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supercubber

17 posts in 922 days


#8 posted 03-23-2012 05:12 PM

The top will end up being 2 1/4” thick after I laminate the 3 layers of 3/4” plywood.

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Rob Drown

724 posts in 2471 days


#9 posted 03-23-2012 05:15 PM

I built one similar to yours. I agree with Loren. Lower the top stretchers or eliminate. I also recommend making the out side surface of the legs even with the edge of the table top. Do a search on Roubo style work bench. http://www.finewoodworking.com/build-a-roubo-workbench-video-preview/index.asp
The face of the legs makes a great work holding surface. Wish I had seen the Roubo design befor I built mine.

-- The expectations of life depend upon diligence; the mechanic that would perfect his work must first sharpen his tools. Confucius, 经过艰苦的努力的梦想可以成真

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ChrisK

1115 posts in 1719 days


#10 posted 03-23-2012 05:16 PM

The top will be plenty strong and heavy. It will take a lot of abuse. All of my benches and tables have the stretchers top and bottom for strength. My out feed table is all framed scrap 1/2 plywood with 1/2 play and 1/2 MDF for the top. It is a little light the assembly table it gets used for but it is easy to move and I do not pound on too hard. I goofed and made the over hang about 6”, this lets the top flex and bounce too much on the edges when I try and use a hammer chisel for mortising. Next time the top will be 1-1/2” thick and the over hang will only be 3”.

-- Chris K

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supercubber

17 posts in 922 days


#11 posted 03-23-2012 05:24 PM

Rob, thanks for your input. The only reason I don’t want to make the top even with the legs for the clamping purposes. I’d like to be able to clamp things along the front edge of the bench. I figure I can use a bench slave and the vise if I need to work on material on its edge. You don’t think that will work?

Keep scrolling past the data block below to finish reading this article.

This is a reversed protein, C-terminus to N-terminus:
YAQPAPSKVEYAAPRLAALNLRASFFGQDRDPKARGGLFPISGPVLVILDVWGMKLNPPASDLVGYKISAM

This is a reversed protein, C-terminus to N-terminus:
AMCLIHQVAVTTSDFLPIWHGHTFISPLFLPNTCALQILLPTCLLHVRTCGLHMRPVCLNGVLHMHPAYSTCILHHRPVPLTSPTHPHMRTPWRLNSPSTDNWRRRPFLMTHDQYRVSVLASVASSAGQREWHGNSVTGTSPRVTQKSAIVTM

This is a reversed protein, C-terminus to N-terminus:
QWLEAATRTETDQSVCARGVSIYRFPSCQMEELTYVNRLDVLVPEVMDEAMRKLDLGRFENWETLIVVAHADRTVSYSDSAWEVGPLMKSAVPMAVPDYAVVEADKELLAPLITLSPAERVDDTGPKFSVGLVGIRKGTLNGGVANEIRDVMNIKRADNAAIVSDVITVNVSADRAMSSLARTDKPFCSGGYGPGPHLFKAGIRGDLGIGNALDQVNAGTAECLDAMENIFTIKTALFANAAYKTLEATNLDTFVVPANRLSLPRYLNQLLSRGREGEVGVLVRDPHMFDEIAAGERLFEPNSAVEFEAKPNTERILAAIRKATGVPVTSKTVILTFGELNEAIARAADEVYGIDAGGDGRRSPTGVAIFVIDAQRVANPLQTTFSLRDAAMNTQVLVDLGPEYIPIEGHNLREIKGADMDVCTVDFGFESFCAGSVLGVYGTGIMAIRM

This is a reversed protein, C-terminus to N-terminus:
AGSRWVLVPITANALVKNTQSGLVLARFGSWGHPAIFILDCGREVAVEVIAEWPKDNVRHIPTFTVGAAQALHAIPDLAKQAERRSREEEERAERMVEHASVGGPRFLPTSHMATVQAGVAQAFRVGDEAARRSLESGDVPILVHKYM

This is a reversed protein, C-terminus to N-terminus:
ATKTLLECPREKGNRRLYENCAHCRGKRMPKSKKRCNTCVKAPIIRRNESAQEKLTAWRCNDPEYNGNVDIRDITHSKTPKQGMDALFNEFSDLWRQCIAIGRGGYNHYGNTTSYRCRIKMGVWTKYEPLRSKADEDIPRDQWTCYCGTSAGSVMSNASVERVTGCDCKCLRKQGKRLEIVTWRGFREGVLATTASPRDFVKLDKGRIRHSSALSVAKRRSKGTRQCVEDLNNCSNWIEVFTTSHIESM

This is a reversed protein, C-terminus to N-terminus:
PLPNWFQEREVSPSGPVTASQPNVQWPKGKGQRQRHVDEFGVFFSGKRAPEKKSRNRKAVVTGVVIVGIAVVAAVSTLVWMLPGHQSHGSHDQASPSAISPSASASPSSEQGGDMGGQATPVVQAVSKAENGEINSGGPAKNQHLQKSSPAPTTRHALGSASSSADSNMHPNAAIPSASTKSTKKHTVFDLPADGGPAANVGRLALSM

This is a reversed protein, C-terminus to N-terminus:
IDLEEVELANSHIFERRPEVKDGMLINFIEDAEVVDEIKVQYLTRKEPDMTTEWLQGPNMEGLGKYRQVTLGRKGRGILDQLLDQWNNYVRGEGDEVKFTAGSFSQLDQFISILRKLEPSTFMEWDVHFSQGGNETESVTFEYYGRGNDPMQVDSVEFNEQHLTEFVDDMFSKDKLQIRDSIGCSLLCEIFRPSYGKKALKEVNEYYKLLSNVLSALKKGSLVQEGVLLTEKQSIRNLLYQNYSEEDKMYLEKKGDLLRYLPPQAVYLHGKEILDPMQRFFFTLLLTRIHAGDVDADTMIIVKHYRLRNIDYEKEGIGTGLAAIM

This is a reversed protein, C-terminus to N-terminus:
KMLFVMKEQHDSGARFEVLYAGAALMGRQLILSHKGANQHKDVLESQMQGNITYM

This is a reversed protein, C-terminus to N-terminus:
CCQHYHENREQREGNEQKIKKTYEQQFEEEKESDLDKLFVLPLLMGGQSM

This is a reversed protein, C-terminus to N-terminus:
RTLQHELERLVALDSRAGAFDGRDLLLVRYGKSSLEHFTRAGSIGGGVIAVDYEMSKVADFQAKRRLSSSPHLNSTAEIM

View Rick  Dennington's profile

Rick Dennington

3352 posts in 1832 days


#12 posted 03-23-2012 06:29 PM

If you want to see some great work benches, go to the “Work bench Smackdown” thread on this same page….you will see all kinds, sizes, and shapes of benches….Mine is on there, also…... great refferences….

-- " I started with nothing, and I've still got most of it left".......

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Rick Dennington

3352 posts in 1832 days


#13 posted 03-23-2012 06:34 PM

One thing I will tell you: Build your bench the way YOU want it to be, not how everyone thinks you need to build it…..It’s your bench, so build it to suit your needs…...

-- " I started with nothing, and I've still got most of it left".......

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supercubber

17 posts in 922 days


#14 posted 03-23-2012 06:56 PM

Thanks, Rick. I just want to make sure there are no major flaws in the design or major oversights.

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brtech

665 posts in 1560 days


#15 posted 03-23-2012 10:05 PM

The reason the Roubo has the top flush with the sides is that it has a leg vise and a sliding deadman, or some equivalents of them. They hold a workpiece vertical, clamped in the leg vise. You want a lot of bench surface to hold a big piece stable.

You don’t have a leg vise, and you don’t have a deadman, so you can’t do much about clamping big parts vertical.

You can, of course, make the edge flush with the legs, and clamp to the top. You just need a bigger clamp!

I would run one or two rows of dog holes down the length, and invest in a “bench pup” as a poor man’s tail vise